The Writers Strike has forced Marvel Studios to pull the plug on its new Blade movie — for now — and while every story needs a villain, make no mistake, the writers are very much the hero in this one.
Blade had been in pre-production for a late May start when the WGA told its membership “pencils down,” and though True Detective creator Nic Pizzolatto had recently come on to rewrite the original script by Michael Starrbury, “time simply ran out,” according to an individual who spoke to the Hollywood Reporter, which broke the story.
This is the kind of delay that has real repercussions, in that it will cost Disney money, and who knows? Maybe after all this, Mahershala Ali sees it as a sign and walks away from the project altogether. I don’t think that’s what will happen here, given how long the two-time Oscar winner has already stuck with the project — first announced in 2019 — but it can’t help matters.
Yann Demange is directing the Blade reboot, which will co-star Mia Goth, Aaron Pierre, and Delroy Lindo. The movie had been slated to hit theaters on Sept. 6, 2024, though that release date will almost assuredly change. Will that cause a domino effect that will impact other Marvel movies — and possibly TV shows, considering the interconnectedness of the MCU? We’ll just have to wait and see.
Marvel hasn’t given up on Blade entirely, as the project will be prioritized once the strike ends and Hollywood returns to work, whenever that may be. Ironically, Marvel’s parent company Disney is one of the AMPTP members sucking the blood from writers, who can barely afford to live in Los Angeles thanks to the moguls calling the shots from their mansions.
Marvel is still keeping this busy this summer, as not only are Agatha: Coven of Chaos, Wonder Man, and Captain America: New World Order all currently in production, but Thunderbolts and Deadpool 3 are about to head into production this summer, and I’m not sure whether or not Daredevil: Born Again has wrapped given its super-sized episode order. As for Fantastic Four, it remains on track for a January start in London — which will also play host to Sony’s Venom 3 in the coming months — and not even the most pessimistic industry observers believe that the strike will last that long.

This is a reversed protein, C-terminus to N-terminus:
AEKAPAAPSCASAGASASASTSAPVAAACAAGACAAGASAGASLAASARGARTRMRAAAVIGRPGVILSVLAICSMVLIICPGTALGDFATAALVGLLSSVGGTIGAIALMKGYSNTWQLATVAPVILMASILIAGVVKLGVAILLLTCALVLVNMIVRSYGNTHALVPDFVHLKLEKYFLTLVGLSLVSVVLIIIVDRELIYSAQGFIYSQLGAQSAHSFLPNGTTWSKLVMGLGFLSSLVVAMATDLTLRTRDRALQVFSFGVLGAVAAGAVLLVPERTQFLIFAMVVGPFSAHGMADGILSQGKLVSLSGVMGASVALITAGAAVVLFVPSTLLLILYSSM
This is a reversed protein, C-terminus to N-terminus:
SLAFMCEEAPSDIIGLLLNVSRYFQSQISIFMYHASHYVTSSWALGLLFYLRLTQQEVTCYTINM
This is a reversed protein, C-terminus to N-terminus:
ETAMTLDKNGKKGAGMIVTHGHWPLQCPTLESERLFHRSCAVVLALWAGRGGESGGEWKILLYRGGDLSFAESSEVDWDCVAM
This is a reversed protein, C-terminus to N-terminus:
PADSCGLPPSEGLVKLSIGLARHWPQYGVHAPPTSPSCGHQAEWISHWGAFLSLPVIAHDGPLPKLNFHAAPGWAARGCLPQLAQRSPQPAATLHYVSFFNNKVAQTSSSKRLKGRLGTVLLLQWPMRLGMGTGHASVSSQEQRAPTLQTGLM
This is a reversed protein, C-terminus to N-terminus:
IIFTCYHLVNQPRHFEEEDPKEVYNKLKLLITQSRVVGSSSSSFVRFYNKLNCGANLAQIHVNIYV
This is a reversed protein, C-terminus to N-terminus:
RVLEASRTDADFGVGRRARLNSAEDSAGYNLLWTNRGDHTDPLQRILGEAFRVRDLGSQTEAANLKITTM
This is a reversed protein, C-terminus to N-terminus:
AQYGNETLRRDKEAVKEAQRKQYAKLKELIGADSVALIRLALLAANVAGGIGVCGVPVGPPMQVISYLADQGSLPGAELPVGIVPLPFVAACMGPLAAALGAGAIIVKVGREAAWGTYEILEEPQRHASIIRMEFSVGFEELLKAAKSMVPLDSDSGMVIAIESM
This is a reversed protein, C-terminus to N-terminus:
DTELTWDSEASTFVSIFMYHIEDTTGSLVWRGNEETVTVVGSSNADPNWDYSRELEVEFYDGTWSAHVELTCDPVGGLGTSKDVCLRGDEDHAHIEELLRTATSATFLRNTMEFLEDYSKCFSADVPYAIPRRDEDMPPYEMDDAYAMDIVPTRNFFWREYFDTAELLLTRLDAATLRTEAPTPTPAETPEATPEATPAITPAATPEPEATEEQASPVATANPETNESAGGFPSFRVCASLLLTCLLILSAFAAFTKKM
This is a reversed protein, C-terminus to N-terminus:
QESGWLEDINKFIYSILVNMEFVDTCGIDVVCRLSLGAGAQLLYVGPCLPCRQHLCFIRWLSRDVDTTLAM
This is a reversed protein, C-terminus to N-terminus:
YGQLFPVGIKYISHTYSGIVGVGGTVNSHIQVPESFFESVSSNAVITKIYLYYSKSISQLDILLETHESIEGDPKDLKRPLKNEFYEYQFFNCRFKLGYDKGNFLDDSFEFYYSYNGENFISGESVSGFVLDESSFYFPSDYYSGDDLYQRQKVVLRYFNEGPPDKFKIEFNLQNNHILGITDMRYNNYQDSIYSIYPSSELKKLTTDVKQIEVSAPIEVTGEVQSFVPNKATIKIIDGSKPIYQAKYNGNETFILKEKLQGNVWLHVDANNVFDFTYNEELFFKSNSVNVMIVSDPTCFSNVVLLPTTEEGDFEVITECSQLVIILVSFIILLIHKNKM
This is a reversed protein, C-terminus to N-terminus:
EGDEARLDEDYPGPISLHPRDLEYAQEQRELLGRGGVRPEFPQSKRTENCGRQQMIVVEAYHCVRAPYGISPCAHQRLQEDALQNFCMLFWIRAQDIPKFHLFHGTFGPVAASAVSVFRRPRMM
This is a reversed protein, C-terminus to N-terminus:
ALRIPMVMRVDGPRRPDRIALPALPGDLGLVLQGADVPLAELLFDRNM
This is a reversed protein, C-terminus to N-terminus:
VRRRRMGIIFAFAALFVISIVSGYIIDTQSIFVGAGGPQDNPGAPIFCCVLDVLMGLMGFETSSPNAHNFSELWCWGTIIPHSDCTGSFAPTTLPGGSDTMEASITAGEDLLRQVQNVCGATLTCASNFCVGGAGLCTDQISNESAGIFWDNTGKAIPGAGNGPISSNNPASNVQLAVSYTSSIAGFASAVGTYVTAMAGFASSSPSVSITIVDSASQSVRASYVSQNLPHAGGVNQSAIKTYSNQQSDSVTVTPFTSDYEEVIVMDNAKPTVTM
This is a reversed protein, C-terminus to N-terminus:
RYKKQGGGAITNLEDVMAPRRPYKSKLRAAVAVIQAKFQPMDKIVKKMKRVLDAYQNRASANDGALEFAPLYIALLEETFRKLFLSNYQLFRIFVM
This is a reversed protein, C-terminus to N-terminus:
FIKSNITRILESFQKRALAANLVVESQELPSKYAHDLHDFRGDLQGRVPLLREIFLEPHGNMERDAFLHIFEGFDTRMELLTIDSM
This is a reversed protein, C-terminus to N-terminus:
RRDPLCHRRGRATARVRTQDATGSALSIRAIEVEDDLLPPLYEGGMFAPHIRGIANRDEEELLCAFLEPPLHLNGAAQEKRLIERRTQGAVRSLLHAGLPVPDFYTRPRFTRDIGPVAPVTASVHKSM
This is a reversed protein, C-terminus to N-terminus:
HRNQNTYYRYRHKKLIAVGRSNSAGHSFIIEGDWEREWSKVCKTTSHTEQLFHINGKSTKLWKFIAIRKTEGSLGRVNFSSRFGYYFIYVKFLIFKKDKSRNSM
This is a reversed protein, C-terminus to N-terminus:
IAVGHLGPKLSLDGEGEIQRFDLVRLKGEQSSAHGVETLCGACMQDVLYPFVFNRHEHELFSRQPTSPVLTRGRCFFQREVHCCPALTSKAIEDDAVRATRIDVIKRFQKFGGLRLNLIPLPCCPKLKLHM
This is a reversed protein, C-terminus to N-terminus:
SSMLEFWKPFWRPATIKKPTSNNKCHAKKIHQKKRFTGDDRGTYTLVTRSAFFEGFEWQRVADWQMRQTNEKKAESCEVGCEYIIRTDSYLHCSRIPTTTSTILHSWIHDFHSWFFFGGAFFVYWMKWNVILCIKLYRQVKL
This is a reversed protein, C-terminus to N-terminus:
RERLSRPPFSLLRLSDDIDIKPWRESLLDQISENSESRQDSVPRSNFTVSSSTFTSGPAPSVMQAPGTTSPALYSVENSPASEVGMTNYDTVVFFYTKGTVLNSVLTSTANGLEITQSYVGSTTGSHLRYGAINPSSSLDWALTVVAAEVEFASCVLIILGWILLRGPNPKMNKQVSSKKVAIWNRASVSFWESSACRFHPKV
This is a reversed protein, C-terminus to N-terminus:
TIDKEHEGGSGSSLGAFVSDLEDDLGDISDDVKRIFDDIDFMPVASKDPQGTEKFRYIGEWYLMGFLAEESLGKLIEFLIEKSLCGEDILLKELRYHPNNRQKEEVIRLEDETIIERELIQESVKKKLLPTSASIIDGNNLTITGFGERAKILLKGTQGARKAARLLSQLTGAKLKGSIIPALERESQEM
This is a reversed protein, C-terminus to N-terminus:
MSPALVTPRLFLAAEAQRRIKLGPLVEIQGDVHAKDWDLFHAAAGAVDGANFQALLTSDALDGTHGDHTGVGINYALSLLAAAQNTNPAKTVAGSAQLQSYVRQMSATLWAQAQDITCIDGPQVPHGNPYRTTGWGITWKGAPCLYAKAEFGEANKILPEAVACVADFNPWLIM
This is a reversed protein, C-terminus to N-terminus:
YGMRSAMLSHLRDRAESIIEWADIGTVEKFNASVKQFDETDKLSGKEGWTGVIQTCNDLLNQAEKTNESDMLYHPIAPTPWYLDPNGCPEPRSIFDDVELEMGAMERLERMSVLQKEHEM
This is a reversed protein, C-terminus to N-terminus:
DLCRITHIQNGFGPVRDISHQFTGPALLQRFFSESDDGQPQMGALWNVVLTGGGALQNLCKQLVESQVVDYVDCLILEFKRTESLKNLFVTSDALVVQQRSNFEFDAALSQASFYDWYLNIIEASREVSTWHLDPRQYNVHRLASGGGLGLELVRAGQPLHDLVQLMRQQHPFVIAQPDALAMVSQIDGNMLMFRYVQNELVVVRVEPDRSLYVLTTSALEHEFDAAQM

It remains to be seen whether other studio tentpoles will be impacted by the strike, but World of Reel reported on Friday that Paul Thomas Anderson‘s new film will be impacted, as will Clint Eastwood‘s Juror No. 2, and, quite possibly, Quentin Tarantino‘s supposedly final film, The Movie Critic. The 2007-08 strike impacted such tentpoles as Star Trek, Quantum of Solace, Transformers: Revenge of the Fallen, and G.I. Joe: The Rise of Cobra, the latter of which drew this response from its star, Channing Tatum:
“Look, I’ll be honest. I fucking hate that movie. I hate that movie.”
And that’s what happens when Hollywood’s real heroes — writers — aren’t around to save the day.